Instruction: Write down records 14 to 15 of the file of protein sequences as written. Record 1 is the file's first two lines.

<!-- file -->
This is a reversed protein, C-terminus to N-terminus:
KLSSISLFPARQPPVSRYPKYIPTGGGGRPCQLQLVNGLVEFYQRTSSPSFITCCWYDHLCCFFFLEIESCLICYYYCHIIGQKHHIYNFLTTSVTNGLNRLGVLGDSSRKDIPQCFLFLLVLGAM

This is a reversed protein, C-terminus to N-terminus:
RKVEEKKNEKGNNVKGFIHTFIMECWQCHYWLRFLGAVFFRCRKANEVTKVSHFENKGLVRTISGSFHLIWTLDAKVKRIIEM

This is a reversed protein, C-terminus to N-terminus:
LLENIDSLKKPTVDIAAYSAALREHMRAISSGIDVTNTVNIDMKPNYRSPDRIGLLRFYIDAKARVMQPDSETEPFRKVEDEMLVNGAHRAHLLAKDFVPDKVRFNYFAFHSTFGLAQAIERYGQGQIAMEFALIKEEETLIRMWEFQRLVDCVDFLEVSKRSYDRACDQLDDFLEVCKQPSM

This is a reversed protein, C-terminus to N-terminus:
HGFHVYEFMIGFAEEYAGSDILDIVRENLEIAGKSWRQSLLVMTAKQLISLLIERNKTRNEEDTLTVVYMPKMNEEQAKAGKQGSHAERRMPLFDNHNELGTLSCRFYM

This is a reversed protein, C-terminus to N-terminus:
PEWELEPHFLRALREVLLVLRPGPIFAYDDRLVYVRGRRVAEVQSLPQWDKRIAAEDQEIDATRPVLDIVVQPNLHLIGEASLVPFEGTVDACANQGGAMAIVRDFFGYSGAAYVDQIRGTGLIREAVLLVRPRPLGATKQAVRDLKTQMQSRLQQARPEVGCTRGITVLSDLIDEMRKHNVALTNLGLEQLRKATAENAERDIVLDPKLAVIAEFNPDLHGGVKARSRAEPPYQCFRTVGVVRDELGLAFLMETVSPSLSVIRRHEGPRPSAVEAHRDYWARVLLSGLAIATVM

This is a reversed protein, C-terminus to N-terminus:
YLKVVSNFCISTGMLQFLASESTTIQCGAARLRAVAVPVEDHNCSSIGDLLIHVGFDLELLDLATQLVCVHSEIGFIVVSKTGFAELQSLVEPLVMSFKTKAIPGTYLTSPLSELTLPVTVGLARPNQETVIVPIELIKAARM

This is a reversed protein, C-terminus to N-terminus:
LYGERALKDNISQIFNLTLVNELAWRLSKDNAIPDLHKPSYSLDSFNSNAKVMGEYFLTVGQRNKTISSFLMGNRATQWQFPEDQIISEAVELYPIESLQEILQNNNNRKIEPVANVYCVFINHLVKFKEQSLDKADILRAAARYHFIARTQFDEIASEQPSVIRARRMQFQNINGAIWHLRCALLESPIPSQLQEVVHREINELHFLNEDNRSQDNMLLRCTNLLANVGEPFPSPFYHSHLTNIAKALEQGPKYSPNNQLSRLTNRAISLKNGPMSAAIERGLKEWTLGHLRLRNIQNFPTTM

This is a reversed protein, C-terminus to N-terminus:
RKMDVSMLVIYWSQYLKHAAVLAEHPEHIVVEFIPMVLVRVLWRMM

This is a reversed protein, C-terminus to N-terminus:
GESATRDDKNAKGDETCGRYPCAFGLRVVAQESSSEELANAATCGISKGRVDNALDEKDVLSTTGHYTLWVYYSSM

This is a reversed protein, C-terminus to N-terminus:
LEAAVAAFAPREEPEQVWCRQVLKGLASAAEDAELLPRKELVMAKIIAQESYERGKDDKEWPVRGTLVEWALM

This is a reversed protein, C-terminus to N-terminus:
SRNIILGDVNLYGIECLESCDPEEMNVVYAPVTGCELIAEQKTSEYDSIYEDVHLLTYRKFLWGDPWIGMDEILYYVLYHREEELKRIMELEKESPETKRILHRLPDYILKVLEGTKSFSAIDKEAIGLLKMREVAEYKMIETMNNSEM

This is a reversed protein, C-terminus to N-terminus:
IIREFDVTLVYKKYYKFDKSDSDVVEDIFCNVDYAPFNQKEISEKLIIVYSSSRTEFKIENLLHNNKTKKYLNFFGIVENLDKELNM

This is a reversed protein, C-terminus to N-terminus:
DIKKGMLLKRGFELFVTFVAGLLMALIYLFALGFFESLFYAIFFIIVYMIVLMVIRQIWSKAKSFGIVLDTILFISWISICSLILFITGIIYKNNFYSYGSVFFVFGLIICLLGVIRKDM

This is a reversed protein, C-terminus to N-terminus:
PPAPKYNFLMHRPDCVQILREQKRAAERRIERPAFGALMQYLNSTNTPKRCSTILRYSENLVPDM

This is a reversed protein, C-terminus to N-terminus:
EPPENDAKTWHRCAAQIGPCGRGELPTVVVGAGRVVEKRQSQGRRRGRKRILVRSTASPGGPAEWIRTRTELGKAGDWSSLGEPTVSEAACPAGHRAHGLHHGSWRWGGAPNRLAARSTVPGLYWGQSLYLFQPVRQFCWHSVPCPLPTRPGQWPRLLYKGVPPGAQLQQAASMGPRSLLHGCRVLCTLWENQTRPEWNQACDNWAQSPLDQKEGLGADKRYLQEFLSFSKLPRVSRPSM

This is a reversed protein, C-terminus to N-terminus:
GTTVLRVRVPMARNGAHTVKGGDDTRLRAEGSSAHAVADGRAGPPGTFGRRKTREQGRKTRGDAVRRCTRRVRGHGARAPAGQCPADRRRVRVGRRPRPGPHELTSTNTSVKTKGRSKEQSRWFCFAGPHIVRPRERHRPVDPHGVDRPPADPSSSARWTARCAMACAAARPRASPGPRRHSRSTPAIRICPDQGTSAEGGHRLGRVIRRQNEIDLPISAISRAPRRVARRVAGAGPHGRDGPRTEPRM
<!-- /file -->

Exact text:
This is a reversed protein, C-terminus to N-terminus:
PPAPKYNFLMHRPDCVQILREQKRAAERRIERPAFGALMQYLNSTNTPKRCSTILRYSENLVPDM

This is a reversed protein, C-terminus to N-terminus:
EPPENDAKTWHRCAAQIGPCGRGELPTVVVGAGRVVEKRQSQGRRRGRKRILVRSTASPGGPAEWIRTRTELGKAGDWSSLGEPTVSEAACPAGHRAHGLHHGSWRWGGAPNRLAARSTVPGLYWGQSLYLFQPVRQFCWHSVPCPLPTRPGQWPRLLYKGVPPGAQLQQAASMGPRSLLHGCRVLCTLWENQTRPEWNQACDNWAQSPLDQKEGLGADKRYLQEFLSFSKLPRVSRPSM